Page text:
Studies evaluating glycemic efficacy in patients with and without baseline DKD show that the SGLT2 inhibitors also improve albuminuria. Empagliflozin in patients with microalbuminuria (UACR 30-300 mg/g) has demonstrated a 32% reduction in UACR and a 41% reduction in those with baseline macroalbuminuria (>300 mg/d) . Ertugliflozin has also shown a 29-33% reduction in UACR in a 24-month study compared to subjects receiving placebo or glimepiride . Canagliflozin in greater than 260 patients with stage 3 CKD demonstrated a 21-30% reduction in UACR compared to placebo in a six-month study . Lastly, dapagliflozin in 166 patients with diabetes, DKD, and baseline microalbuminuria showed a 44-57% reduction in UACR compared to placebo . The argument for use of this class of agent to stem progression of DKD gets more compelling upon assessment of composite renal outcomes from the three published CVOT studies involving empagliflozin, canagliflozin, and dapagliflozin [26-29]. (Table 1) As in the CVOT studies involving GLP1 agonists, in the SGLT2 inhibitor CVOT studies the majority of patients had normal baseline albuminuria and renal function and the studies varied in duration, size, and baseline cardiovascular risk. A 24%-40% relative reduction in the composite renal outcomes were found in these three studies and in the case of both canagliflozin and dapagliflozin the composite outcome did not include changes in UACR suggesting albuminuria is not the driving force in these outcomes [26-29]. Each study when looking at changes in renal function showed a significant reduction in slowing decline in eGFR and in the case of both empagliflozin and dapagliflozin these two studies found a significant, albeit small, reduction in those requiring renal replacement therapy or progressing to end-stage renal disease. Despite the CVOT studies not being specifically designed to show renal benefit, each showed more robust renal outcomes than the other two classes discussed above.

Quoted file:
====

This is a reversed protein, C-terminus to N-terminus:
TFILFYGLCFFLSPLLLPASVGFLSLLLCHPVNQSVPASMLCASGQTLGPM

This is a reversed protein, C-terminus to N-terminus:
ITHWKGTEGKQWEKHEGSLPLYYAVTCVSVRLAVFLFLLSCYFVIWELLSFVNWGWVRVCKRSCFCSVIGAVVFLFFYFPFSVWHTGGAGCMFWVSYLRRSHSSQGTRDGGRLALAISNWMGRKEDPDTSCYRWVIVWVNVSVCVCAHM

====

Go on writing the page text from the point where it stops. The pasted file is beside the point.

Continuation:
In 2019, the landmark Canagliflozin and Renal Events in Diabetes with Established Nephropathy Clinical Evaluation (CREDENCE) study was published and to date serves as the most compelling evidence in improving renal outcomes with a SLGT2 inhibitor in patients with T2DM and DKD . The 2.6-year study evaluated low dose (100 mg daily) canagliflozin compared to placebo in patients with diabetes whose baseline eGFR was between 30-89 ml/min/1.73m2 (mean 56) and UACR between 300-5000 mg/g (mean 927). The study found a 30% relative reduction in the primary renal outcome (defined as need for dialysis, renal transplantation, sustained eGFR <15 ml/min/1.73m2, doubling of serum creatinine, or death from renal or cardiovascular disease). Components of the primary outcome assessed separately showed significant reductions in progression to end-stage renal disease, a doubling of serum creatinine, and reductions in cardiovascular events and heart failure admissions. The specific mechanisms of how these agents improve renal outcomes is not fully understood but is likely multifactorial and can’t be explained by mild improvements in glycemic (-0.11%) or systolic blood pressure (-2.4 mm Hg) control seen in the CREDENCE study [30,31]. Canagliflozin now has a new indication from the FDA to reduce DKD in patients with T2DM, the first such indication for an agent in nearly 20 years. In addition to standards of care to improve glycemic, blood pressure control, and use of agents to block the renin angiotensin system, canagliflozin should be considered in patients who have similar baseline DKD as in the CREDENCE study.
While patients receiving a DPP4i or GLP1 agonist may experience improvements in albuminuria, there is little data to support their use to slow the progression of DKD in terms of more robust renal outcomes that show a slowing of disease progression related to renal function or need for renal replacement therapy. The SGLT2 inhibitors, on the other hand, in their CVOT studies and canagliflozin in the CREDENCE study show this class of agents does influence these types of renal outcomes. Whether the results found in CREDENCE will also hold true for the other agents in this class remains to be determined but both dapagliflozin and empagliflozin have ongoing studies evaluating this concept. New research opportunities exist to assess if SGLT2 inhibitors have a positive effect on treating patients with Type 1 diabetes and DKD or in patients with CKD not due to diabetes. Clinicians should stay abreast of any new published studies in DKD with any of these class of agents.